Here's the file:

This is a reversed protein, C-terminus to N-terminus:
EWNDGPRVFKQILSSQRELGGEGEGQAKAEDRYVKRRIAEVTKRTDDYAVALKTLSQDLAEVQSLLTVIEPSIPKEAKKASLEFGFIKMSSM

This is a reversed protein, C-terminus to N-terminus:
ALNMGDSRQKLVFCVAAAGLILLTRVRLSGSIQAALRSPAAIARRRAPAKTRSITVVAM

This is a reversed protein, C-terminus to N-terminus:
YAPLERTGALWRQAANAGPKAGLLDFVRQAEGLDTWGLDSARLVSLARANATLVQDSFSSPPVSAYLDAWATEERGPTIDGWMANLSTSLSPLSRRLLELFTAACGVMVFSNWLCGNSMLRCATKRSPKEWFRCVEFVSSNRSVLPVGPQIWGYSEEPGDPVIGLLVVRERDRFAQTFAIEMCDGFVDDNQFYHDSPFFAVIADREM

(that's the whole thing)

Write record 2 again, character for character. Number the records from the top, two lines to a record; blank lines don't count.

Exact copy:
This is a reversed protein, C-terminus to N-terminus:
ALNMGDSRQKLVFCVAAAGLILLTRVRLSGSIQAALRSPAAIARRRAPAKTRSITVVAM